Professor of English and director of Honors and Faculty Development at Columbia College. In 2010, he was named U.S. Professor of the Year by the Carnegie Foundation.
After a high profile career as CEO, Pierre Pirard decided to redirect his focus and became a teacher. Working in Brussels’ most disadvantaged neighbourhoods, he discovered that these children — usually portrayed as troublemakers — are able to rise above this negative image. He believes that these kids are the future of our society and that we should care for their education, no matter what their socio-cultural and economical background is.
Should cursive writing still be taught in our schools? The old debate is back with a vengeance as schools shift resources from the intricate, painstakingly rendered script to keyboard skills.
The Common Core State Standards, adopted by 42 states and the District of Columbia, call for handwriting instruction in kindergarten and first grade only, and teaching in keyboard skills after that. The standards don’t mention cursive. But 14 states require cursive instruction, and the skill inspires fierce loyalty, with some going so far as to argue that the founding fathers would disapprove of our abandonment of the script—students must learn cursive in order to decipher the intent of the original Constitution, for example—and others suggesting that our very identities are compromised when we can’t create identifiable signatures.
Show-and-tell, as we know, is an age-old activity in elementary school classrooms. Kids bring in a pet, or a parent, or a certificate they won in dance class, or a trophy from peewee baseball. But why stop with the younger grades? What about older students? Sharing a meaningful memento with classmates is valuable at any age—and can serve several purposes.
All this week, we’ve been celebrating the publication of Penny Ur’s new book 100 Teaching Tips, the latest in our Cambridge Handbook for Language Teachers series. Today, we’re sharing with you two of the book’s 100 hands-on tips across 19 different areas of classroom teaching, based on Penny’s comprehensive teaching experience in ELT over the past 40 years.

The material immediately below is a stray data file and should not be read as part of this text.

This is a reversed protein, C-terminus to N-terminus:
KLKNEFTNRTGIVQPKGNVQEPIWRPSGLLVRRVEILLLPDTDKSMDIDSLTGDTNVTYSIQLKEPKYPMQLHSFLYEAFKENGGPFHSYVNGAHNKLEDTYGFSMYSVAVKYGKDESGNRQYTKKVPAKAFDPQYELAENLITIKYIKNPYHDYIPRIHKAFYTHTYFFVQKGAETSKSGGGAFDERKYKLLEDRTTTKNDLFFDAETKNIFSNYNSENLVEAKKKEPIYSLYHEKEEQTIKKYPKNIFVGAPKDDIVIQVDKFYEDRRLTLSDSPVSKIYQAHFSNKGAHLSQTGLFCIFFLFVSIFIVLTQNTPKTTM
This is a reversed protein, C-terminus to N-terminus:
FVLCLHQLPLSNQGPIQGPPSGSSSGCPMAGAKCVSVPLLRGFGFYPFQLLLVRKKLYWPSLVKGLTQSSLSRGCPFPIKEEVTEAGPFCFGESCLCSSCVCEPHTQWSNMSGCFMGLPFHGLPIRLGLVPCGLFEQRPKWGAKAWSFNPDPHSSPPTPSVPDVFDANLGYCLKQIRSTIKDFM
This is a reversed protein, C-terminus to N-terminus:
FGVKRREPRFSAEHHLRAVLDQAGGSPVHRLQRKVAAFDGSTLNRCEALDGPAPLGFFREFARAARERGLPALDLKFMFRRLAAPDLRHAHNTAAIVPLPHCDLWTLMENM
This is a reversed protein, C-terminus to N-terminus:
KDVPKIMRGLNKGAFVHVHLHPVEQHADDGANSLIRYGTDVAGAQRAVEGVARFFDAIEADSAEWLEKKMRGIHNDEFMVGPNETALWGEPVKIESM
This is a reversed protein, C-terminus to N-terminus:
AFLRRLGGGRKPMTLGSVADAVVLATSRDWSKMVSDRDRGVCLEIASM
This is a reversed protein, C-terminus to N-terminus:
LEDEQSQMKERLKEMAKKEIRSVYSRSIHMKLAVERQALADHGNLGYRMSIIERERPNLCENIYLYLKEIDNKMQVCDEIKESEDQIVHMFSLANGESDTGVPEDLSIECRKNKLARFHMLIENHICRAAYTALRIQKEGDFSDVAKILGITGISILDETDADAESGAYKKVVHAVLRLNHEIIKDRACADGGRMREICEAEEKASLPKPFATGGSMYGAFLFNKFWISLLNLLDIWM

Talk a lot
Contrary to some opinions you might have heard, lots of teacher talk in English is actually a good thing. It’s an excellent source of English language comprehensible input.
Why not take a student-centred approach to presenting new vocabulary? Let students decide which vocabulary items they don’t know first, and give them time to work out the meaning from pictures, context, or examples. If they’ve tried to work out the meaning for themselves, they’re more likely to remember vocabulary than when they’re passively told it.
Educators are often asking themselves, ‘why should we engage with technology in the classroom?’ One of the key reasons is that technology provides valuable learning opportunities for educators which can then be applied to ensure technology is adopted in a cost effective, pedagogically sound way that is more likely to lead to learning.
To help illustrate this, let me tell you a story.
“…and this is our language lab!” the English teacher said, as she opened the door.
There are many reasons why peer observations with our teaching colleagues can be useful.
They often share your background and so understand your students, books, pressures, etc. They usually approach problems from the same practical perspective as you. They probably know you and so often understand the best way to approach you. And you can have developmental dialogues over time and so can explore ideas gradually.